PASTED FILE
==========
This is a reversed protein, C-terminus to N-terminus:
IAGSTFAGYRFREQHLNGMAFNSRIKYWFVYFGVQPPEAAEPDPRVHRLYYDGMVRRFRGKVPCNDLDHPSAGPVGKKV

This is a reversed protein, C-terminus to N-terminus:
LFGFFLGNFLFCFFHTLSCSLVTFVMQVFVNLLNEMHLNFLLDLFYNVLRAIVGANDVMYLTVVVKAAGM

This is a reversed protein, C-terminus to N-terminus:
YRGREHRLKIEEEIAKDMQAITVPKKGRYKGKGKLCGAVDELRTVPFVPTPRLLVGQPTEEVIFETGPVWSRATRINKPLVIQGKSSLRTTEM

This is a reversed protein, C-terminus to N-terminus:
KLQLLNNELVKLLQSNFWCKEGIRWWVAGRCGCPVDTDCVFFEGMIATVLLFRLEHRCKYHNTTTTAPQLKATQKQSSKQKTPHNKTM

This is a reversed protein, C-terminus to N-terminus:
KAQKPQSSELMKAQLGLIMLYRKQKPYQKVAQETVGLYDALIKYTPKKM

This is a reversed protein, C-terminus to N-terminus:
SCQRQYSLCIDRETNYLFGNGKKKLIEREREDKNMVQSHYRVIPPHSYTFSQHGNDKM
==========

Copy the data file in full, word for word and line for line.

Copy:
This is a reversed protein, C-terminus to N-terminus:
IAGSTFAGYRFREQHLNGMAFNSRIKYWFVYFGVQPPEAAEPDPRVHRLYYDGMVRRFRGKVPCNDLDHPSAGPVGKKV

This is a reversed protein, C-terminus to N-terminus:
LFGFFLGNFLFCFFHTLSCSLVTFVMQVFVNLLNEMHLNFLLDLFYNVLRAIVGANDVMYLTVVVKAAGM

This is a reversed protein, C-terminus to N-terminus:
YRGREHRLKIEEEIAKDMQAITVPKKGRYKGKGKLCGAVDELRTVPFVPTPRLLVGQPTEEVIFETGPVWSRATRINKPLVIQGKSSLRTTEM

This is a reversed protein, C-terminus to N-terminus:
KLQLLNNELVKLLQSNFWCKEGIRWWVAGRCGCPVDTDCVFFEGMIATVLLFRLEHRCKYHNTTTTAPQLKATQKQSSKQKTPHNKTM

This is a reversed protein, C-terminus to N-terminus:
KAQKPQSSELMKAQLGLIMLYRKQKPYQKVAQETVGLYDALIKYTPKKM

This is a reversed protein, C-terminus to N-terminus:
SCQRQYSLCIDRETNYLFGNGKKKLIEREREDKNMVQSHYRVIPPHSYTFSQHGNDKM